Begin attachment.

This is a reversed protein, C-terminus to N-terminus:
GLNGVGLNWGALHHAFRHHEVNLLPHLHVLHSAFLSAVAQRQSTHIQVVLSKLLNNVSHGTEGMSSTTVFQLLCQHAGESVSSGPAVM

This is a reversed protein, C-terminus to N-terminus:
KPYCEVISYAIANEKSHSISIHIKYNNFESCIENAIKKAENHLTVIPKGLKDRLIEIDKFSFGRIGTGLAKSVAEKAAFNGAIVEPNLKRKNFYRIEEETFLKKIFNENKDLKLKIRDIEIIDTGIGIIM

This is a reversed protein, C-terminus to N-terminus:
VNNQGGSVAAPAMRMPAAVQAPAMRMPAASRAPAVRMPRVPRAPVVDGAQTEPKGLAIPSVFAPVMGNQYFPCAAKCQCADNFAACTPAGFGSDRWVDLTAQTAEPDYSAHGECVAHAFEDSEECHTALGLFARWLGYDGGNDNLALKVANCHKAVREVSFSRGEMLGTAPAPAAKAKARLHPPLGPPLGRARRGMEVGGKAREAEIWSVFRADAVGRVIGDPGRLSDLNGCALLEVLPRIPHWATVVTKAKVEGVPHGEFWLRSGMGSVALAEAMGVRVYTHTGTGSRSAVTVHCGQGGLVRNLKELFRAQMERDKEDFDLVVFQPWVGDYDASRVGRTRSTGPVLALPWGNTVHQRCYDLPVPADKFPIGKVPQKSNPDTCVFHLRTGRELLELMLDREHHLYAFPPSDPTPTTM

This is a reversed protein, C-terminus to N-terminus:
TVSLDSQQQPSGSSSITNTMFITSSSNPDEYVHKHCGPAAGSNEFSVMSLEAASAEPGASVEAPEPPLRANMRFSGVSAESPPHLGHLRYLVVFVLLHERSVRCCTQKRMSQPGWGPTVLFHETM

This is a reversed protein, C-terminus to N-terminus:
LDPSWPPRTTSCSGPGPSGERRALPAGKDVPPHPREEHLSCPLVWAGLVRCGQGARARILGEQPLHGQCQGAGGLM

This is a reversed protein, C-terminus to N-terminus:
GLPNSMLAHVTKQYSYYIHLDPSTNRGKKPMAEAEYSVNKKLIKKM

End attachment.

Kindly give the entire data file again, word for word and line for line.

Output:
This is a reversed protein, C-terminus to N-terminus:
GLNGVGLNWGALHHAFRHHEVNLLPHLHVLHSAFLSAVAQRQSTHIQVVLSKLLNNVSHGTEGMSSTTVFQLLCQHAGESVSSGPAVM

This is a reversed protein, C-terminus to N-terminus:
KPYCEVISYAIANEKSHSISIHIKYNNFESCIENAIKKAENHLTVIPKGLKDRLIEIDKFSFGRIGTGLAKSVAEKAAFNGAIVEPNLKRKNFYRIEEETFLKKIFNENKDLKLKIRDIEIIDTGIGIIM

This is a reversed protein, C-terminus to N-terminus:
VNNQGGSVAAPAMRMPAAVQAPAMRMPAASRAPAVRMPRVPRAPVVDGAQTEPKGLAIPSVFAPVMGNQYFPCAAKCQCADNFAACTPAGFGSDRWVDLTAQTAEPDYSAHGECVAHAFEDSEECHTALGLFARWLGYDGGNDNLALKVANCHKAVREVSFSRGEMLGTAPAPAAKAKARLHPPLGPPLGRARRGMEVGGKAREAEIWSVFRADAVGRVIGDPGRLSDLNGCALLEVLPRIPHWATVVTKAKVEGVPHGEFWLRSGMGSVALAEAMGVRVYTHTGTGSRSAVTVHCGQGGLVRNLKELFRAQMERDKEDFDLVVFQPWVGDYDASRVGRTRSTGPVLALPWGNTVHQRCYDLPVPADKFPIGKVPQKSNPDTCVFHLRTGRELLELMLDREHHLYAFPPSDPTPTTM

This is a reversed protein, C-terminus to N-terminus:
TVSLDSQQQPSGSSSITNTMFITSSSNPDEYVHKHCGPAAGSNEFSVMSLEAASAEPGASVEAPEPPLRANMRFSGVSAESPPHLGHLRYLVVFVLLHERSVRCCTQKRMSQPGWGPTVLFHETM

This is a reversed protein, C-terminus to N-terminus:
LDPSWPPRTTSCSGPGPSGERRALPAGKDVPPHPREEHLSCPLVWAGLVRCGQGARARILGEQPLHGQCQGAGGLM

This is a reversed protein, C-terminus to N-terminus:
GLPNSMLAHVTKQYSYYIHLDPSTNRGKKPMAEAEYSVNKKLIKKM